| Oct. 1, 2013, 4:32 p.m.
As budget pressures force the Defense Department to rethink long-term spending plans, Air Force officials are openly admitting that their venerable fleet of A-10 Warthogs could be on the chopping block because the heavily armed planes simply do not top the priorities list.
| Oct. 1, 2013, 4:29 p.m.
The A-10 Warthog has been coming to the aid of ground combat troops since the Air Force received the first production plane in October 1975, with operations spanning nearly four decades and several continents.
| Sept. 27, 2013, 5 a.m.
When he spoke before world leaders at United Nations headquarters earlier this month, President Barack Obama raised the stakes on nuclear negotiations with Iran, directing Secretary of State John Kerry to reach a “meaningful agreement” with Tehran. With a new round of talks between Iran, the United States and five other world powers set to resume in just weeks, it’s time to focus on what kind of agreement both sides can accept.
| Sept. 26, 2013, 5 a.m.
Congress almost certainly won’t pass any kind of major cybersecurity legislation in 2013, according to industry officials, lobbyists and others who track the issue.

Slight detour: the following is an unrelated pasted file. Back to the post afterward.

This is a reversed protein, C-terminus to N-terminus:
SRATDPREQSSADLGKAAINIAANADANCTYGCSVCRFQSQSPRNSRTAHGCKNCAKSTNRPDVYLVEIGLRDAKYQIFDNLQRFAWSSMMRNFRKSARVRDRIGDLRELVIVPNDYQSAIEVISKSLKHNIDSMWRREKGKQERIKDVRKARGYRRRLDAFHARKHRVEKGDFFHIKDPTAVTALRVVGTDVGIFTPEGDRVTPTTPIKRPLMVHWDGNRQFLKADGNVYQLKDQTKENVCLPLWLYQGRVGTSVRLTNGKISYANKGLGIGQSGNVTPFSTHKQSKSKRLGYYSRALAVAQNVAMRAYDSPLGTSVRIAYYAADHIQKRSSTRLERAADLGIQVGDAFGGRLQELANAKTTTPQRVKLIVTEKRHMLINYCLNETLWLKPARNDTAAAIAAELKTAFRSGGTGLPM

| Sept. 17, 2013, 4:01 p.m.
The Navy views the Ohio-class replacement ballistic missile submarine as its top priority, indicating it would be prepared to slash other ship programs to build the 12 submarines it needs.
| Sept. 17, 2013, 4 p.m.
The Navy is planning to build 12 ballistic missile submarines that are so pricey the service is facing a $60 billion shortfall between 2021 and 2035, yet many of the lawmakers overseeing the Navy appear to have no problem with that.
| Sept. 16, 2013, 3:31 p.m.
The airline industry’s attention will turn to Montreal later this month, where European environmental regulators and a host of skeptical nations — including the United States — will square off at the United Nations civil aviation arm’s triennial meeting over how to control jet aircraft emissions.
| Sept. 16, 2013, 3:27 p.m.
Forging an agreement on aviation emissions won’t be the only U.S. objective at the upcoming International Civil Aviation Organization meeting in Montreal; diplomats will also be pushing for Taiwan’s entry into the United Nations organization as an observer.
| Sept. 16, 2013, Noon
A shooting at the Washington Navy Yard threw Capitol Hill and its surrounding areas into chaos on Monday morning as law enforcement officers across the region tried to contain a security situation that involved the shooting of several people, including a police officer, and has left several dead.
| Sept. 12, 2013, 4:34 p.m.
President Barack Obama’s Syria strategy may not have been particularly decisive, but that’s not a bad thing, according to the White House.
| Sept. 12, 2013, 10 a.m.
From economic crisis to domestic turmoil and international disputes, many recent events in the eastern Mediterranean nations have been alarming.